Deskovick, Malone collect Cowboy Christmas money

Professional Rodeo Cowboys Association steer wrestler Matt Deskovick of Ramona competes. File photo
Professional Rodeo Cowboys Association steer wrestler Matt Deskovick of Ramona competes. File photo


Fourth of July weekend is also known as Cowboy Christmas in rodeo, since cowboys can compete in several rodeos and have multiple chances to collect payouts.

This year’s Cowboy Christmas paid off for two Ramonans. Matt Deskovick collected $2,799 from the Prescott and Folsom rodeos and Mason Malone left Oakley City, Utah, with $1,035 in earnings.

“Really happy with it,” Deskovick said.

Deskovick traveled with his family from Ramona to Prescott before taking a flight from Phoenix to Sacramento to compete in the Folsom Pro Rodeo. Malone traveled with his father Mitch, with fellow Ramona cowboy Cameron Elston, and with their horses.

Malone rode Brown Horse during Cowboy Christmas. Malone competed in the Wednesday night slack session June 29 but broke the barrier, adding a 10-second penalty to his tie-down roping time of 8.8 seconds, which otherwise would have shared fifth place in that go-round.

The World’s Oldest Rodeo in Prescott began June 28 and had performances through July 4. The Malone group reached Prescott June 30 and watched that night’s performance before Malone competed July 1. He missed his first calf, and his time on his second run was too long to place.

Deskovick’s two steer wrestling runs at Prescott took place July 2. He rode his horse, Booger Red.

“My horse worked real good,” he said.

Deskovick caught and threw his first steer in 5.4 seconds, which would give him a four-way split of third place and $1,023 for his go-round position. “I didn’t know anything about the steer,” he said. “I didn’t know how good he was.”

The cowboy with the final paying position in the second go-round had a time of 6.4 seconds. Deskovick took 7.3 seconds.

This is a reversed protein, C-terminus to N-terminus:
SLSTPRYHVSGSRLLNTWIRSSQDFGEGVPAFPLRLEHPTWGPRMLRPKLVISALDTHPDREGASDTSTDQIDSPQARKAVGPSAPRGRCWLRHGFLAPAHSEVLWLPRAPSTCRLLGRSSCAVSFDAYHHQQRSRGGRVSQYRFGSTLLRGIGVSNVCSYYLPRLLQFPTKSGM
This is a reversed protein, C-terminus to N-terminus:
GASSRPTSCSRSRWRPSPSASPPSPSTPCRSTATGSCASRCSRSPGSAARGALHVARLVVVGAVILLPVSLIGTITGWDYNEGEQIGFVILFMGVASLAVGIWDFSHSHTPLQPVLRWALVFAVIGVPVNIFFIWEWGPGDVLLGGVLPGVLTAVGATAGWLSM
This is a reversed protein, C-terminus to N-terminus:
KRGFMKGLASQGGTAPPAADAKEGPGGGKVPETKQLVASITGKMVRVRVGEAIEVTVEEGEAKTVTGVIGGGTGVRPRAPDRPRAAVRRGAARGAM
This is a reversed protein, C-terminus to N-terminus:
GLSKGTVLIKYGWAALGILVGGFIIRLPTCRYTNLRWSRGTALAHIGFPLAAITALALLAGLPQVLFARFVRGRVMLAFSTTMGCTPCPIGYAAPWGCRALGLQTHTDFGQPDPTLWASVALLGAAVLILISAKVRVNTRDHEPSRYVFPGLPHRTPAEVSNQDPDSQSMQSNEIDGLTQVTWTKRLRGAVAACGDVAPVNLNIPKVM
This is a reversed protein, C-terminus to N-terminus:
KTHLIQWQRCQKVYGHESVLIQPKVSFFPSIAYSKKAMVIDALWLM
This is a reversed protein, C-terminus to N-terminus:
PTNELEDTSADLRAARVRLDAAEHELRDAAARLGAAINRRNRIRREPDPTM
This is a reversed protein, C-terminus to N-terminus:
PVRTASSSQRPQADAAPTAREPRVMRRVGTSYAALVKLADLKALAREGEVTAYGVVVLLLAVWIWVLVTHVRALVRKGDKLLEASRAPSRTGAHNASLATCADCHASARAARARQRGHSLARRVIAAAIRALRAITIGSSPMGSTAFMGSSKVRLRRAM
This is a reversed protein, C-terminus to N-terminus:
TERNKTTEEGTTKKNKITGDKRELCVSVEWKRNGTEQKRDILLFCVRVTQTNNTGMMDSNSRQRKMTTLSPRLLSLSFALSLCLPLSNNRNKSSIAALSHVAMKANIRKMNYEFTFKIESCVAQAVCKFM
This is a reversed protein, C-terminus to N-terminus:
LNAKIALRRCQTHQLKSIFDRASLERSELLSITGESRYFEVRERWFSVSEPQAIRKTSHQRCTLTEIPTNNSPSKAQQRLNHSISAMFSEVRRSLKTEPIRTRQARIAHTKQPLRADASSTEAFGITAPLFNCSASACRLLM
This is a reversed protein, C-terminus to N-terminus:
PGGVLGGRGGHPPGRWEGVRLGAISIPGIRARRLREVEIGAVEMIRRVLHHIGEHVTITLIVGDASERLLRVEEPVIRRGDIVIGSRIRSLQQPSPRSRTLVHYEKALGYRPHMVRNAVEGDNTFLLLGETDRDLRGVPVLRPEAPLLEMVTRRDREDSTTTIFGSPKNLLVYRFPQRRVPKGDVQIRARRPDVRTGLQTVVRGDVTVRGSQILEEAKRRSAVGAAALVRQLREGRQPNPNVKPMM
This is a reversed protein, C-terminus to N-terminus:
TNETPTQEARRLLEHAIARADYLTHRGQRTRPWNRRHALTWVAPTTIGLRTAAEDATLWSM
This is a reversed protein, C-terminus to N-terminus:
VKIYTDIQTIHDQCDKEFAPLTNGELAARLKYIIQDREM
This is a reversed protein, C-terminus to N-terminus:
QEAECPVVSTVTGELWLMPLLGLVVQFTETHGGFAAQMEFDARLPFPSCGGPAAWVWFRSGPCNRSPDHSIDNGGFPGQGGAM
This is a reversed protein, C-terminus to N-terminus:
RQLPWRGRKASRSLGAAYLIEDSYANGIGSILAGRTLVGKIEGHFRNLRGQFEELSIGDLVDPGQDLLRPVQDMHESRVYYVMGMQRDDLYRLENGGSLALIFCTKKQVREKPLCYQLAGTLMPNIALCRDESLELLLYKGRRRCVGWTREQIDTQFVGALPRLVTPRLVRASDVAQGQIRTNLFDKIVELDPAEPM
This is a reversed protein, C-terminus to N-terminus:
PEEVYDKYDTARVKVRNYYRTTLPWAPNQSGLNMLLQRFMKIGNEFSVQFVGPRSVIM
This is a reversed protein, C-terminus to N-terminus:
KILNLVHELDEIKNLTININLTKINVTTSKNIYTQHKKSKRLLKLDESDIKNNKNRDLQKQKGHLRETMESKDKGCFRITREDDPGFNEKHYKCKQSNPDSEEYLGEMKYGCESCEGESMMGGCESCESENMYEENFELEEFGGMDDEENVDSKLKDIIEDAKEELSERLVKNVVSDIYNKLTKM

“My second steer ran real hard,” Deskovick said. “I ran him a long way.”

Deskovick’s two-head average (aggregate) of 12.7 seconds placed fifth in the rodeo and provided him with another $900 for his average position.

The Folsom Pro Rodeo was July 1-3.

“I somehow talked myself into it,” Deskovick said. “Kind of glad I did ‘cause I needed circuit money and I got some.”

Qualification for the California Circuit finals is based on earnings from circuit rodeos. The top 12 earners in each event are invited to the California Finals Rodeo. Deskovick’s second-place time of 7.1 seconds at Folsom added $876 to his circuit earnings.

A steer wrestler traditionally gives 25 percent of his earnings to his hazer who guides the steer, and if a cowboy borrows a horse the cowboy who owns the horse also receives part of that payout. Deskovick used another cowboy’s horse at Folsom, although the entirety of his payout will count toward his circuit earnings.

Rodeo winner Josh Garner, whose run at Folsom took 5.3 seconds, had already competed before Deskovick made his run.

“You needed to get out, get one caught, thrown down without breaking the barrier,” Deskovick said. “Folsom’s a really, really hard arena. The arena’s real short, the box is real narrow.”

The third-place time at Folsom was 11.6 seconds.

“They had a lot of broken barriers,” Deskovick said.

Ramona resident Mason Malone, a PRCA member, ropes a calf in tie-down roping competition. File photo

Malone returned to Oakley City on July 3 and made his second run at the Oakley Independence Day Rodeo on July 4.

“I drew a calf that I had seen run twice before in slack there,” Malone said. “He just kicked. It was hard to catch the front leg.”

After a tie-down roping cowboy catches his calf, he must tie three of its legs. Malone flanked his calf and grabbed its front leg.

“He’d stick his leg forward like towards his head,” Malone said.

The calf must stay tied for 6 seconds after the cowboy returns to his horse. Malone realized that he needed to make two wraps on the calf.

“Lucky it held, ‘cause he was trying to get up the whole time,” Malone said.

The cowboy’s time is from when the calf leaves the chute to when the cowboy finishes his wrap. The time to return to the horse and to six-second wait do not count toward the time.

The completion of those 6 seconds gave Malone an official time of 9.6 seconds, third place in the go-round, and $1,035.

“That last run paid for the trip,” said Malone. “You can’t complain too much when you drive 2,500 miles and it pays for your trip.”



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